I also added a pocket—just a basic 3 – 1/2” square, top-stitched all around, with multiple lines of top-stitching in contrasting thread (I actually didn’t do that great of a job keeping these lines perfectly straight). I was considering getting rid of the snaps on the shoulder because the neck hole seemed large enough, but then I realized that the snaps would prevent the neck from getting stretched out. Oh, I also had to add length to the bottom of the shirt—about two inches. (I still took a 1 – 1/4” hem.)
I used Jo-Ann’s Sew Classic Knit fabric (I think this is it), which I love because it’s super soft, but not so flimsy as to be difficult to work with. They often run it 40% or 50% off. If you want more info on finding knits, check out Meg’s excellent post on knits at Sew Liberated.
I’ve got more knits and more T-shirt customizing ideas. Next up: creating stripes!
My own little super reader.
Easy pumpkin applique bag
I've never been one much for Halloween (I loved it as a kid, but as an adult, I've never gotten that into it). But it was fun to see Max sort-of understand what Halloween was this year. Of course, after we put on his costume and went outside, it took me 10 minutes to convince him to get off the swing-set and go trick-or-treating. But once he got the hang of (and saw candy bars getting dropped into his bag), he was into it.I'm happy with how the SuperWhy costume turned out, except the mask (which I couldn't even get him to wear anyway). And as an added bonus, while searching for inspiration for the various parts of the costume I discovered a T-shirt pattern (Simplicity 5317) that I really love and will definitely use again (sans cape and SuperWhy logo). I've been struggling to find a good T-shirt pattern for Max all summer (my own attempts to draft one from existing shirts never worked, and the few patterns I tried weren't quite right in the neck). But I love how this one fits. I also whipped up a fun pumpkin trick-or-treat bag (made from denim, with orange pin dots for the pumpkin and craft felt for the face). It reminded me that sometimes it's okay to just make a cute little bag without lining or finished seams or fancy details.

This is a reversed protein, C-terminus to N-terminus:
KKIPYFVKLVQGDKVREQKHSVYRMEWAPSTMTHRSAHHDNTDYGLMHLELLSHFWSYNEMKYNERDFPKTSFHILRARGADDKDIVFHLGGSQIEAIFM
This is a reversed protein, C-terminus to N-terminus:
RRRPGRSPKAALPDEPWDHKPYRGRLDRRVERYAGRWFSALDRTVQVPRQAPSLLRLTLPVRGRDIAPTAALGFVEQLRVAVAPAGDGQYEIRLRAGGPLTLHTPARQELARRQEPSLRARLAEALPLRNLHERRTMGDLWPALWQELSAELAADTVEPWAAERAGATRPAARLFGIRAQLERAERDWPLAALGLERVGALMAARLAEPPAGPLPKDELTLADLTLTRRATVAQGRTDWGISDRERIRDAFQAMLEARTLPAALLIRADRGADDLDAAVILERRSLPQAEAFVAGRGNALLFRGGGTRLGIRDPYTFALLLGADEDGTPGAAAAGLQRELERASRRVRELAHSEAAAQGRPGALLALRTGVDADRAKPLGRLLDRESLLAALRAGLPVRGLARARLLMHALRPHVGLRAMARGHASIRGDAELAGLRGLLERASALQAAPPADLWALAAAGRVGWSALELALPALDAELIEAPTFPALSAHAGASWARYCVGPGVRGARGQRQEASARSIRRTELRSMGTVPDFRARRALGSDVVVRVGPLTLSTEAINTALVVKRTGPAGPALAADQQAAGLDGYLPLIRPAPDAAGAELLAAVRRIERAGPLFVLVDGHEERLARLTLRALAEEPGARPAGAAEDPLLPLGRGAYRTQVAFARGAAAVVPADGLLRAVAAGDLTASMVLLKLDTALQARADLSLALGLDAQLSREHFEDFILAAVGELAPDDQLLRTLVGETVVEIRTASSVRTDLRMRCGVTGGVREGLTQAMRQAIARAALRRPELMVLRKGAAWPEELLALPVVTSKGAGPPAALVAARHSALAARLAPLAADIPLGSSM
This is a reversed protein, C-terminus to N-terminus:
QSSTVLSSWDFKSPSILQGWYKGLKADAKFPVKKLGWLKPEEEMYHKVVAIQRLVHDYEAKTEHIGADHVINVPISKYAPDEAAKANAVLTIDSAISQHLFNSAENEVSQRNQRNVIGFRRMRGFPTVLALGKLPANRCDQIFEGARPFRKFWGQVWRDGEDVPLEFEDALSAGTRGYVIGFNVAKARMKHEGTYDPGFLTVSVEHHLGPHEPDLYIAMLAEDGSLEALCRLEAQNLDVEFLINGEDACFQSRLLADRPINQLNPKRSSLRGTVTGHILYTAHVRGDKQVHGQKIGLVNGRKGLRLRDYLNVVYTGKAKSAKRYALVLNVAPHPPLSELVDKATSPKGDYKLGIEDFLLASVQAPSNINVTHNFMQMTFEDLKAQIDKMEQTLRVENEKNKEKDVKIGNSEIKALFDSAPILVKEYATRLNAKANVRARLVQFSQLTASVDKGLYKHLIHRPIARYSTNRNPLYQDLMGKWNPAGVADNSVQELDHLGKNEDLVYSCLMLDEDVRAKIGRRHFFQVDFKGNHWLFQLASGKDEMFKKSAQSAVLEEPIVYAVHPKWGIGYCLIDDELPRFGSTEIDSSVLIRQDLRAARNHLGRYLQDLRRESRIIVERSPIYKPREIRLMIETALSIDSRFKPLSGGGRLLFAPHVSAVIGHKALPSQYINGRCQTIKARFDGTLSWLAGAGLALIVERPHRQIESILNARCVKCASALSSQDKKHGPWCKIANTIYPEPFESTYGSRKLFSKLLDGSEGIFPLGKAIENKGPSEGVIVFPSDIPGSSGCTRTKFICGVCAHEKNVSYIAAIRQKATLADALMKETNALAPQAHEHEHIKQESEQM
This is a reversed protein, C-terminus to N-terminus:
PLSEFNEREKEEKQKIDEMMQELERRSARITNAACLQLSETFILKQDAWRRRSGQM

So I've declared tomorrow the start of my baby-weight-reduction plan. But the bowl of leftover candy begs to differ . . .
For the last several weeks, Max and I have been talking about what he is going to be for Halloween. Last year, I made him a doggy costume (Butterick 6695) which was a big hit, although getting him to stand still for five seconds to admire his doggy cuteness (or even take a picture) was challenging.
Daddy holding the wild doggy
This year, he was sort of enamored of the idea of a ghost (since Clifford was a ghost in the Clifford Halloween book). And that would have been an easy costume. We were almost going to do that, until I struck on the idea of him being Wyatt the Super Reader, from his favorite show, SuperWhy! (on PBS). He talks about SuperWhy! non-stop (everything is a Super Big Problem) and was immediately smitten. We gathered supplies for his costume yesterday at Jo-Ann’s (along with the 16,000 other parents there buying supplies for Halloween costumes). I don’t have any sort of pattern, but I’m pretty sure I can pull it off. I already have some green jammy pants I made a few months ago that are going to serve as the bottom, and then I’ll make a close-fitting green T-shirt for the top. I’m skipping the blue briefs, and just making a yellow belt. I’ll have to fake the eye mask a little. I bought some fabric sheets that can run through my printer (and then fuse to fabric) to create and fuse the SuperWhy! logo. I’ve never tried using the printable fabric sheets, so we’ll see. But if nothing else, I’m pretty sure no other kid out there will have the same costume! Georgia, in all her baby portliness, would make a great pumpkin. But I have a feeling I’m going to wimp out this year on that. I barely have time to tie my shoes before I go out the door, so I’m guessing that making two Halloween costumes just isn’t going to happen. I’ll make her something really special next year though, when she actually has a clue what’s going on. Let the costume-making begin!